June 5, 2012

Sadly, my daughter dropped my iPad on our kitchen floor today. Smashed the screen good and proper! I use my iPad loads for work, so it got me thinking about organisations pursuing a BYOD strategy. What do you do in this situation to make sure that your employees can keep working? Here’s some ideas:

Have a policy that staff must only use devices that are insured and under warranty?

Keep some spare devices ready?

Stick a thin client on everyone’s desk or on a load of hot desks and provide a virtual desktop of some sort?

BYOD is as much about policy and preparation as technology…Image

Me? I’m a geek, so I have a PlayBook I can use for a bit – but I’ll be getting it fixed ASAP!


UPDATE: my iPad is fixed, so I am back up and running. The service at an Apple store is very slick – you get a replacement device and just down;pad everything from iCloud – assuming you have backed up. In the meantime, I saw a really interesting article on the subject here that summarises the difficulties here:


Has anyone got the Window Key?

May 25, 2012

I had to blog this… High geek comedy in the Softcat office this morning! 


Obviously it’s pretty warm today… An email went round to the Marlow Office distribution list asking if anyone had the window key (our aircon could be better…). Lovely response from one of our tech consultants:


Try that, it should work”

Gotta love geek humour… 

Vendor swag part 1: ‘Clouds’ of smoke

February 17, 2012

This is part 1 in an occasional series I have been meaning to kick off for a while, showcasing the more interesting pieces of vendor merchandise at conferences and so on. I have to say I am not sure we will better the first one!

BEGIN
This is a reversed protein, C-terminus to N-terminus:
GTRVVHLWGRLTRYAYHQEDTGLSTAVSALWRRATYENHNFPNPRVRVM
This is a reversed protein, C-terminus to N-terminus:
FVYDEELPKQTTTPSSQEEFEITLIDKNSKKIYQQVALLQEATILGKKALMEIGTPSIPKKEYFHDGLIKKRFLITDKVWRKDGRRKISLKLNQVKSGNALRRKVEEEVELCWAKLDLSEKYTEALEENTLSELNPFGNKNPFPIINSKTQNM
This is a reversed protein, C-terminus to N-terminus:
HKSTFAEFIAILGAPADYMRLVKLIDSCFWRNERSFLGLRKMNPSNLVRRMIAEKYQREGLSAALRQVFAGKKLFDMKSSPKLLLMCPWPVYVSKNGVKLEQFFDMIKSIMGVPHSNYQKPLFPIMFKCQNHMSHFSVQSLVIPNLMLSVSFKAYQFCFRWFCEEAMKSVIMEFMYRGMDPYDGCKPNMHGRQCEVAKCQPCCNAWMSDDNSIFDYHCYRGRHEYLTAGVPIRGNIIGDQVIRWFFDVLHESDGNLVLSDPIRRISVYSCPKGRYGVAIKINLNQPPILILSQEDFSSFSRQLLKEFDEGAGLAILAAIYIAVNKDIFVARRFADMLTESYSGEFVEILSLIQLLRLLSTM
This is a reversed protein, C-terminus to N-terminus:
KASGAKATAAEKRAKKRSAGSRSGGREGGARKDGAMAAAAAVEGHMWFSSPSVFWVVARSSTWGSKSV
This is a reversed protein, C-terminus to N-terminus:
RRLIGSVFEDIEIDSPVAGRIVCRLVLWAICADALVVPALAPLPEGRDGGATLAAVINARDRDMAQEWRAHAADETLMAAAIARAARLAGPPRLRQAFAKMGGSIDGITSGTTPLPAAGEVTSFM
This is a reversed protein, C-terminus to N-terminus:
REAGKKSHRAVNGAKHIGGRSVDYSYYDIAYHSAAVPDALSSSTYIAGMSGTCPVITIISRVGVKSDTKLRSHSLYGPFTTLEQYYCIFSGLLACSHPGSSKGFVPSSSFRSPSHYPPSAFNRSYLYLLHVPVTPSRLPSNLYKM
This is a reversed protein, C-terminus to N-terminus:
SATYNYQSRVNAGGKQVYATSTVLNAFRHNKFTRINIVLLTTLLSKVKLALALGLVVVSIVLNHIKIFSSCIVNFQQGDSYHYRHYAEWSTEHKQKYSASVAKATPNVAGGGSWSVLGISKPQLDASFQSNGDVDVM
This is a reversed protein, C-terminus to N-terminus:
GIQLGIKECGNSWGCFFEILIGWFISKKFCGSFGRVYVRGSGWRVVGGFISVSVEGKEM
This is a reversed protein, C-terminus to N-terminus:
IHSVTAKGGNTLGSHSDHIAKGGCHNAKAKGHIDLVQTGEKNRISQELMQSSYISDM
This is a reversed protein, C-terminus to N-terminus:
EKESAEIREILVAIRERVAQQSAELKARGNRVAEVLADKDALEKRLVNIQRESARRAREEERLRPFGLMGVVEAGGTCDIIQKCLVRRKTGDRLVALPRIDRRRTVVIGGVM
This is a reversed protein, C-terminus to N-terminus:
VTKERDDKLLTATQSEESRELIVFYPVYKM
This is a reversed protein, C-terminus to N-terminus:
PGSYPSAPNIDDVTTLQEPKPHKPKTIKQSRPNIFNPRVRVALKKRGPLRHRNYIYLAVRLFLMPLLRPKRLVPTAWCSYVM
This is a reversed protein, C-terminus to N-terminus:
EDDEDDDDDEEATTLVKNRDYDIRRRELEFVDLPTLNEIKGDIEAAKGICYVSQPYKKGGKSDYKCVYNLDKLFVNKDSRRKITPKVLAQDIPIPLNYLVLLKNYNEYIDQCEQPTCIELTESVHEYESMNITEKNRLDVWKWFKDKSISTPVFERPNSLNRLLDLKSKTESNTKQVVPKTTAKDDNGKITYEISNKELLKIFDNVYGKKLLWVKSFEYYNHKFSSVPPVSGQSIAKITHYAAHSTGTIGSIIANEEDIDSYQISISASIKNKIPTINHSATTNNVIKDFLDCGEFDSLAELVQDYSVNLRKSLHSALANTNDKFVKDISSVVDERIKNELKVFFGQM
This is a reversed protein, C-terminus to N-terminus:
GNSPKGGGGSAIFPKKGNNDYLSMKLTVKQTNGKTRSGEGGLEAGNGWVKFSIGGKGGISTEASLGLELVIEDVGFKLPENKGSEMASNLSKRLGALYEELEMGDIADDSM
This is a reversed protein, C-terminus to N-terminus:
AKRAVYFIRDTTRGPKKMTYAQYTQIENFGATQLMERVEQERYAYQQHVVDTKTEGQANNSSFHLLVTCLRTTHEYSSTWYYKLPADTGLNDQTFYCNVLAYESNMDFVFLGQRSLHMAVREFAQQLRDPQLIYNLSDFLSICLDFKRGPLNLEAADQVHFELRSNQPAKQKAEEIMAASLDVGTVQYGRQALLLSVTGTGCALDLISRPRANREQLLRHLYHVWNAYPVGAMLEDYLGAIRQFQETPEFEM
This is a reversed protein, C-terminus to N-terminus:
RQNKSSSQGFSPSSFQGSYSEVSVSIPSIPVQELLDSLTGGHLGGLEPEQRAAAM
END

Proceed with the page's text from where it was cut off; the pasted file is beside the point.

This week, I have been away at HP’s Global Partner Summit. One evening I attended a reception for the storage business. The marketing guys had gone crazy as the drinks on offer were branded! I went for a CloudAgile Whiskey Sour, but quite a few people were tucking in to 3PARtinis… At the end of the reception, they handed out a gift bag. Inside, was a HP Storage branded cigar, a CloudAgile branded lighter and a cigar cutter. Amazing! Anyone seen anything cooler than that from a vendor?

Clouds of smoke

Not something I will make use of myself, but if any of our wonderful customers want it, drop me a line!

Some interesting background articles on Big Data

January 10, 2012

There’s been a lot of fuss around this concept of ‘Big Data’ recently. The basic idea here is that there is more data than ever to collect – from social media, from sensors in the environment, from all sorts – and that now we have the wherewithal to store this data – and importantly do something with it. This is not about big storage – this is more about big analytics – how can we derive ‘actionable insight’ from this morass of data. I guess you could say ‘it’s not the size of your data, it’s what you do with it’!

Obviously you do need a fair amount of storage and processing power – or access to cloud services to burst to – in order to render down the raw data into something you can use for business insight. This is getting the vendors fairly excited, as, if a customer can see value in pursuing this route, somebody somewhere, whether end user or cloud provider, is going to have to buy some stuff! This appears to be very much a scale-out play rather than a scale-up one, and a lot of the focus is on storage platforms like EMC’s Isilon, as a lot of this data is unstructured – i.e. not in a database.

I came across a couple of articles over the last week which explain the approach and some of the concepts well – I hope you find these useful: